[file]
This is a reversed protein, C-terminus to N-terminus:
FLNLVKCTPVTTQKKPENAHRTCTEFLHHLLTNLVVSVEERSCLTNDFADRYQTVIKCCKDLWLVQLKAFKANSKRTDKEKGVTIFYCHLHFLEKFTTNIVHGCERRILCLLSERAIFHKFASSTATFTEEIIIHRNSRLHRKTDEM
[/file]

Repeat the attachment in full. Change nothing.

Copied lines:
This is a reversed protein, C-terminus to N-terminus:
FLNLVKCTPVTTQKKPENAHRTCTEFLHHLLTNLVVSVEERSCLTNDFADRYQTVIKCCKDLWLVQLKAFKANSKRTDKEKGVTIFYCHLHFLEKFTTNIVHGCERRILCLLSERAIFHKFASSTATFTEEIIIHRNSRLHRKTDEM